Revitalizing gum tissues this way naturally has a better chance of occurring if we're able to prevent recession before it reaches the roots. If that does happen and we have sufficient gum tissue attachment remaining, we may need to give the gum tissue a helping hand through gum grafting surgery. There are a number of techniques depending on the circumstances, but they all use either tissue from another location in the patient's mouth or prepared tissue from another human donor. This type of surgery requires great skill and expertise, not to mention an aesthetic sense, to achieve a result that's both functional and attractive.
Other than daily brushing and flossing, the most important thing you can do for gum health is to see us as soon as you notice any signs of gum problems like swelling, bleeding or tooth sensitivity. The sooner we can diagnose and begin treating the problem, the less likely any gum recession will have a long-term impact on your health.
If you would like more information on gum health, please contact us or schedule an appointment for a consultation. You can also learn more about this topic by reading the Dear Doctor magazine article “Gum Recession.”
The vast majority of teeth and gum problems stem from two dental diseases: dental caries (tooth decay) and periodontal (gum) disease. But although these dental diseases are all too common in our society, there’s a good chance you can prevent them from harming your own dental health.
That’s because we know the primary cause for both of them—dental plaque, a thin film of bacteria and food particles that can build up on tooth surfaces usually as a result of poor oral hygiene. Remove this plaque build-up daily and you dramatically decrease your risk for disease.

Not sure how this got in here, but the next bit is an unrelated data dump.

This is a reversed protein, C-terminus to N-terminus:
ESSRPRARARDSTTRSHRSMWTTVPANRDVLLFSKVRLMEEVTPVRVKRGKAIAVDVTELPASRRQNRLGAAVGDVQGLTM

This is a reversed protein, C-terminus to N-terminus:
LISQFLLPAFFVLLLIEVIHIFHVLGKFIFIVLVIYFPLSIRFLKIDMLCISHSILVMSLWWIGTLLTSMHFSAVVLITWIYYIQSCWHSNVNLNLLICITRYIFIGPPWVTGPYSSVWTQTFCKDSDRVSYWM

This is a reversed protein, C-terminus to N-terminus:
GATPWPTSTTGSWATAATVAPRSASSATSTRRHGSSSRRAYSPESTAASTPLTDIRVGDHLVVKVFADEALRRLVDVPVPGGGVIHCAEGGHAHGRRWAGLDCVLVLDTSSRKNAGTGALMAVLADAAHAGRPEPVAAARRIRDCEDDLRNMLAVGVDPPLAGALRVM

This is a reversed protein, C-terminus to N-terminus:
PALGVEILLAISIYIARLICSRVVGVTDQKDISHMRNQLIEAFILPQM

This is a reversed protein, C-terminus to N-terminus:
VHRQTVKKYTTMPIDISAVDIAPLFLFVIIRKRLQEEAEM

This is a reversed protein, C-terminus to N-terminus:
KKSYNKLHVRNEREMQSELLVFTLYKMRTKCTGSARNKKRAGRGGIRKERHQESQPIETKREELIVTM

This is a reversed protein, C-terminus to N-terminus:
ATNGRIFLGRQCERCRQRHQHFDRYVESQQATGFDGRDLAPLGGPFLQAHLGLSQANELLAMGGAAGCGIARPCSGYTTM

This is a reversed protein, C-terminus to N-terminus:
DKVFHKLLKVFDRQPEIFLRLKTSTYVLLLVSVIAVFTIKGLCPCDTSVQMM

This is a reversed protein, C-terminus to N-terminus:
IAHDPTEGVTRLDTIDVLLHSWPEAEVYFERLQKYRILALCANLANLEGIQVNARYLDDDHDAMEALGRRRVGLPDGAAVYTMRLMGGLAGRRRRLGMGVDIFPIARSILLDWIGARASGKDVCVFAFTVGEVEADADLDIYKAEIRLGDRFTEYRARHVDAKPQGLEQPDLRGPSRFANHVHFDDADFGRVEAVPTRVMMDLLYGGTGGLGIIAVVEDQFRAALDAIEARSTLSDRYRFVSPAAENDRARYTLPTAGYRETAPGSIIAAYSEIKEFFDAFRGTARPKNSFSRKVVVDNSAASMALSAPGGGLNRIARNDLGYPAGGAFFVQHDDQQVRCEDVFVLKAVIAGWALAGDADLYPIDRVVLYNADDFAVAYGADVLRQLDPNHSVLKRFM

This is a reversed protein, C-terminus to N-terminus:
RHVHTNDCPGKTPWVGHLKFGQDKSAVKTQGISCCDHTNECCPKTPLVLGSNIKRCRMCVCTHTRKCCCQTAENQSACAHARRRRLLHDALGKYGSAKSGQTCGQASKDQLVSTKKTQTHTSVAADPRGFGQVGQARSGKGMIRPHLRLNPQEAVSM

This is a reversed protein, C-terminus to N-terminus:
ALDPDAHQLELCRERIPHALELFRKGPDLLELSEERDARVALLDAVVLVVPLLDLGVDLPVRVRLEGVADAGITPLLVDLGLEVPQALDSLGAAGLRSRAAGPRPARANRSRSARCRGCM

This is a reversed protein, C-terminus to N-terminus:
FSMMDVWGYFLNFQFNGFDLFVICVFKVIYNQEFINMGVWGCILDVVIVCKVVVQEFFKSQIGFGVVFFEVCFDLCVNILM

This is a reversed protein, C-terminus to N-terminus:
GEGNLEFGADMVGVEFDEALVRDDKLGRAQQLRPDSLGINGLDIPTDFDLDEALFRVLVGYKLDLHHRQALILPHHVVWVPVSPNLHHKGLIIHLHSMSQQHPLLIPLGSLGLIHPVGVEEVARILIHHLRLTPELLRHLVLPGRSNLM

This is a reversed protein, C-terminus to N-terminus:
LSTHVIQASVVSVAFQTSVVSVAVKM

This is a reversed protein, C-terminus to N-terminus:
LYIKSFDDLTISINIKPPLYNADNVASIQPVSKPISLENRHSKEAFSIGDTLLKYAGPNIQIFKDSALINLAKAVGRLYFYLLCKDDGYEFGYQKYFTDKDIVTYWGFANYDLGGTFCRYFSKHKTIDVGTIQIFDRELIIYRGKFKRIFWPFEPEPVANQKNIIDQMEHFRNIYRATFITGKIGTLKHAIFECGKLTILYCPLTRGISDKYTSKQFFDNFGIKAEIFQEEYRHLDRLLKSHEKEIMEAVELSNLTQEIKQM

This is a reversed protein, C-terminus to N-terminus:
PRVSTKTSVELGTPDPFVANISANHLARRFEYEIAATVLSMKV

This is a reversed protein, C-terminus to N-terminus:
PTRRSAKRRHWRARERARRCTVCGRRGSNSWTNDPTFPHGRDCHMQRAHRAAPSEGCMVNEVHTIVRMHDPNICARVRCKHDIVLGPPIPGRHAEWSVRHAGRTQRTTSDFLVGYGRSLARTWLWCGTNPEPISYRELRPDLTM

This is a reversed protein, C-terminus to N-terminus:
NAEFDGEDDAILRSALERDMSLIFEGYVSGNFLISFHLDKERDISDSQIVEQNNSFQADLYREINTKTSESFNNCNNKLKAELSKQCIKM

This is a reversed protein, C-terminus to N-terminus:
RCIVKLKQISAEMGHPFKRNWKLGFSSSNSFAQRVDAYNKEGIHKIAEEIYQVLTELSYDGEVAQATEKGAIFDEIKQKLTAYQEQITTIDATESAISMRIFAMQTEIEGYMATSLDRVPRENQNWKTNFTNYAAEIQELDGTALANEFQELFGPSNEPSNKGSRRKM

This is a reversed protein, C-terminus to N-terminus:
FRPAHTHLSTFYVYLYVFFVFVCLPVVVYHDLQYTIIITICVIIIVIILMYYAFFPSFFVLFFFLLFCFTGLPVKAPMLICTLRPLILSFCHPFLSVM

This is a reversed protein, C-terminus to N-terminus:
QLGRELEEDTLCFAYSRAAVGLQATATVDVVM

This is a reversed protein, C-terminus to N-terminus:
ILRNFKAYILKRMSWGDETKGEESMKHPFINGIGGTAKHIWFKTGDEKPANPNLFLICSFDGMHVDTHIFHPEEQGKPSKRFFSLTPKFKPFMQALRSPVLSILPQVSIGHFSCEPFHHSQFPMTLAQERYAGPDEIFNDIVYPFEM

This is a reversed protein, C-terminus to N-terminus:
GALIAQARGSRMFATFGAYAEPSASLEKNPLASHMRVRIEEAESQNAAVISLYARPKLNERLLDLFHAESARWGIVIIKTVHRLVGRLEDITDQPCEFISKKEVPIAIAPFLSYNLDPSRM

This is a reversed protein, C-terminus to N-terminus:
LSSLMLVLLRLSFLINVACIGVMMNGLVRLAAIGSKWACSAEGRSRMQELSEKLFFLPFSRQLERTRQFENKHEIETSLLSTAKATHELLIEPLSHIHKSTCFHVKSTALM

The primary way to do this is with a daily habit of brushing and flossing. While regular dental cleanings remove plaque and tartar (calcified plaque) from hard to reach places, it’s your regular practice that removes the bulk of daily buildup. Interrupting plaque buildup helps keep disease-causing bacteria at bay.
That also means performing these two hygiene tasks thoroughly. For example, you should brush all tooth surfaces, especially in the rear and along the entire gum line (a complete brushing should take at least 2 minutes). And by the way, “thorough” doesn’t mean “aggressive”—a gentle circular motion is all you need. If you scrub too hard, you run the risk over time of damaging your gums.
And while many people discount flossing as a hard and unpleasant task, it’s still necessary: at least half of the plaque in your mouth accumulates between the teeth where brushing can’t reach effectively. If you find flossing too difficult, you can take advantage of tools to make the task easier. A floss threader will make it easier to get floss through your teeth; you could also use an oral irrigator, a device that emits a pressurized spray of water to loosen and flush away some plaque.
Along with dental visits at least twice a year, daily brushing and flossing is the best way to reduce your risk of both tooth decay and gum disease. Avoiding these two diseases will help ensure your smile is attractive and healthy throughout your life.
If you would like more information on preventing dental disease, please contact us or schedule an appointment for a consultation. You can also learn more about this topic by reading the Dear Doctor magazine article “Daily Oral Hygiene: Easy Habits for Maintaining Oral Health.”